When I was officially a DM, I could start my RF months along with the others. We started pulling together the data collected and analysed during the previous months, getting the first results. Getting results meant looking and analysing large Excel spreadsheets and lines and lines of numbers. Oscar is obsessed with pivot tables, which led him to create the largest data spreadsheet known to humanity. Results, in science, also mean writing reports. This, in turn, means fighting with Microsoft Word and its concept of image placement – or not placement – in text. The reports started taking shape and, in the meantime, I also had to choose my ‘side project’ as RF. My artsy side decided to go for the creation of posters both to go with the reports and for environmental awareness. I am weirdly, and not mildly, obsessed with graphic design, even if I have never had any training. I set off to create a poster template to easily communicate our findings and, still to date, I really like the design. I played with colours, layouts and shapes to create posters on Marine Protected Areas, ghost nets, biodiversity in the Philippines and others.
At the beginning of August, one RF left and two new RAs arrived at the IMR base. That month, I found out for the first time the feeling of being on the other side of a school desk. In all honesty, it felt weird. At that time, I delivered the lecture on coral ID – after having reviewed it. I discovered that the more I went into the lecture, the more I was learning as well. Staring at the pictures, and trying to find an easy way to explain corals’ characteristics, I was almost forced to notice details that, as an RA, I didn’t grasp. Something similar happened when I started leading coral ID dives. I had not only to find a coral, but also be sure of what genus it was. So, sticking almost my head into the coral branches or on a bommie, I crossed genus after genus from the checklist on my slate. Like the previous group of RAs, the training finished and surveys were done. In between one design and a report, one dive and one lecture, August came to an end. The new RAs and the RFs finished their time at IMR and left to go back to the non-tropical life. I was the only non-staff person left.
September was an on-desk month. More analyses, more reports, more spreadsheets. It was a hectic month, having so much interesting to play with, it was very rewarding. The hard work of the previous months was finally taking shape, and the science-based conservation along with it. Each site we dived started to be connected with a specific threat, either natural or human, from trash to bleaching, from diseases to fishing. The Dauin coast started having its baseline. I rediscovered the joys and sorrows of spending hours and hours on Google Scholar reading a thousand papers to write a sentence with two references in it. Ah, science.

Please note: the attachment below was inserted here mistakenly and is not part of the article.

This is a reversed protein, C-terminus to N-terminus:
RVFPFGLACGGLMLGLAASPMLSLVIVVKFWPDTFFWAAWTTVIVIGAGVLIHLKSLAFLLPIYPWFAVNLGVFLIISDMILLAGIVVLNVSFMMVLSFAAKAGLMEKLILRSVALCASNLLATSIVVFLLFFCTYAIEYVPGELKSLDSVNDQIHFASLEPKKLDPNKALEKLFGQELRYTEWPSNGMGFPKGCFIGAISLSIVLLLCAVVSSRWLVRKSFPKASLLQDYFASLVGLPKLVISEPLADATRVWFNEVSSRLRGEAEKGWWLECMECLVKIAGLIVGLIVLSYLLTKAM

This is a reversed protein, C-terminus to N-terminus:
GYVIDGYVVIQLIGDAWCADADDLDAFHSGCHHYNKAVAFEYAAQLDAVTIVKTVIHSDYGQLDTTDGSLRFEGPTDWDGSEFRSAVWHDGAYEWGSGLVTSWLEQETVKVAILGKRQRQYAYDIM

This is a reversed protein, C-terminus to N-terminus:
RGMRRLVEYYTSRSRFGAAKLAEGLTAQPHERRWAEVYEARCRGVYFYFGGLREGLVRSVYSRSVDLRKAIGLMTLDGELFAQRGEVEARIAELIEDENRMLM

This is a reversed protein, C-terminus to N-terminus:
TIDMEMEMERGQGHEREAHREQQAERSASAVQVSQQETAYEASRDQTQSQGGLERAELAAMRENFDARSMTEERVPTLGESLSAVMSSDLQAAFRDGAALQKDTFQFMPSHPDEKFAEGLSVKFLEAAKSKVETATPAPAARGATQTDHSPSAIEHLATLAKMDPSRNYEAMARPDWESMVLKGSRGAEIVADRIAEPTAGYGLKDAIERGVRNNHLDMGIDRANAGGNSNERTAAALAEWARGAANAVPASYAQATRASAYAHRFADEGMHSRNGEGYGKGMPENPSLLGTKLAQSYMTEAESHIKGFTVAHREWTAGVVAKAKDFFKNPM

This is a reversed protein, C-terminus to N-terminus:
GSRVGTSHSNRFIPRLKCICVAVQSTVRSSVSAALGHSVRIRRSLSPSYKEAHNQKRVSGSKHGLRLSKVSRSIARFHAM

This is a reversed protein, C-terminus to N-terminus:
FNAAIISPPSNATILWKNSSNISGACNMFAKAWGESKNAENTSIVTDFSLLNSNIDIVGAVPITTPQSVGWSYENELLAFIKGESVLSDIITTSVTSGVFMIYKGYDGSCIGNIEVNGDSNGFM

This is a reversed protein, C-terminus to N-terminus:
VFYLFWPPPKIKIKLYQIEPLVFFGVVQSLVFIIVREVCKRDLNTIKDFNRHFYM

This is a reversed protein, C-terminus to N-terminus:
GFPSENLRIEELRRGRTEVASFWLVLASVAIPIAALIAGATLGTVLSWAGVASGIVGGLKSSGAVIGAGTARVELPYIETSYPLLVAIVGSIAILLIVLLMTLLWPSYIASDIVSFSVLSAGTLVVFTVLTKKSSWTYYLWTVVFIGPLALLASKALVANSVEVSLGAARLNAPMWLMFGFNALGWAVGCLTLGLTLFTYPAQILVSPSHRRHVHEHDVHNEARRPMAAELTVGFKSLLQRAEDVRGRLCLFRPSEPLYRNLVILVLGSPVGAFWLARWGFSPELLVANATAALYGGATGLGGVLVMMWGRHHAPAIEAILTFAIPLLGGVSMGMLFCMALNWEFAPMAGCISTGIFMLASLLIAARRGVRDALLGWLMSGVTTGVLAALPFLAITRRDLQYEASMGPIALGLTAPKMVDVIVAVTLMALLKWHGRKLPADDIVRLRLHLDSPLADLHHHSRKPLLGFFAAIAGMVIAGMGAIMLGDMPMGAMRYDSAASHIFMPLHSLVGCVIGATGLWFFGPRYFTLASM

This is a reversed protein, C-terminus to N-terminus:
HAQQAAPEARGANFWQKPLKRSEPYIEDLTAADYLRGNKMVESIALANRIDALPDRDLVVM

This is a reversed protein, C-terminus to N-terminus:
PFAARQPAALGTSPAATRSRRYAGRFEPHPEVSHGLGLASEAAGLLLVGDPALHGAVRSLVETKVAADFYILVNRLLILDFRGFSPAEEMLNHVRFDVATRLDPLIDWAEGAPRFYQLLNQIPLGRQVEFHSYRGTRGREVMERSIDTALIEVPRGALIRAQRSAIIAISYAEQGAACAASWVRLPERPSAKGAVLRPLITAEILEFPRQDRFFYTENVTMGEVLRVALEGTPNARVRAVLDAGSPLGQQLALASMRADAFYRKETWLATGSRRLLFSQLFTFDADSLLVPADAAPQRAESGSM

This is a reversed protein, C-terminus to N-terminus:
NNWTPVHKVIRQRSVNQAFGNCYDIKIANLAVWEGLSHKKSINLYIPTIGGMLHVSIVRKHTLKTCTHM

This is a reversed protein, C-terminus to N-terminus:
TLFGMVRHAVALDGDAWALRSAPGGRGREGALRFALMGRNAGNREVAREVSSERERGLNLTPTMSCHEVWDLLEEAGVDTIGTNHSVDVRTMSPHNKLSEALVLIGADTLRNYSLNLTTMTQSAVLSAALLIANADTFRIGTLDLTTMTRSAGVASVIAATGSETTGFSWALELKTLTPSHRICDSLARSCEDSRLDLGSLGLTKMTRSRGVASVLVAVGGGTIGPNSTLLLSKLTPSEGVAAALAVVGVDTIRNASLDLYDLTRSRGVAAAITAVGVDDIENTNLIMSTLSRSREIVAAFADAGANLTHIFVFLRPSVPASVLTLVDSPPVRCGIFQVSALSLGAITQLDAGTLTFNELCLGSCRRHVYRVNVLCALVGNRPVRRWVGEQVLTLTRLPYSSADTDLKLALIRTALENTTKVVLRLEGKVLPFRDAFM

September flew by, and October knocked at the door with a new RA. This time, I was assigned a bigger portion of his training. I delivered lectures not only on coral ID, but also impacts and impact ID. Contrary to the first lecture that I delivered, these felt less awkward. I found myself really enjoying that time, and having fun in between the weird coral names and Disney references. Being the only RF, I also led more ID dives, from corals to fish and impacts. I spent most of these dives trying to catch the attention of the RA rather than actually identifying things. He was more impressed by the diversity of the reef than my attempts to show him corals or fishes that he was supposed to identify. I cannot really blame him: diving in Dauin’s reefs is truly amazing. Eventually, I managed to tick off every element of my lists. When I was not giving any lecture or diving, I was still working on reports and posters. At IMR you never get bored.
October arrived at its end, marking the beginning of my last month at IMR. Two new RAs started their program in October, and again I found myself teaching and leading dives. By the end of the training of the new RAs, I taught all the lectures and led all the possible training dives. Helping them in coral and fish ID, I was surprised by how much I had learnt in five months. Rather blurry corals appeared almost obvious, small fishes swimming in the distance were clear – because of course, the fins. I started from not knowing basically any coral genus (aside from Acropora) and very few fishes. I ended up recognising at first glimpse what distinguishes a coral or no, that’s not even a coral. Not to mention my report writing and data analysis skills were on point.
When Raf asked me to write this blog, I thought it was a good opportunity to look back at these six months and taking stock of my IMR experience. Without a doubt, I learnt more than I expected. Being my first real experience outside the university, I didn’t really know what to expect. Raf, Chelsea and Oscar went above and beyond my expectations. Aside from being amazing people, they are extremely knowledgeable. Don’t be misled by their young age: they definitely know what they are doing. Not to mention their (sometimes questionable) sense of humor and their incredible party-planning abilities.
Living at IMR was sometimes a challenge in itself. Being in a tropical country, I found myself battling against spiders and mosquitos both inside and outside the dorm. Anyway, most problems can be solved with a good repellent or using a cat. I can recommend Sphinx, as she helped me multiple times during my spider-hunting endeavors. Just drop her in front of the spider and let her work. When I was not battling insects, I found time the explore IMR and Dauin surroundings. There are incredibly gorgeous places around, from lakes to waterfalls, and I strongly recommend hiring a bike to explore it in freedom.
Now that I am about to leave, melancholy is settling in. This has been an incredible, funny, challenging, rewarding whirlwind of ocean and land. And I could never thank those guys enough.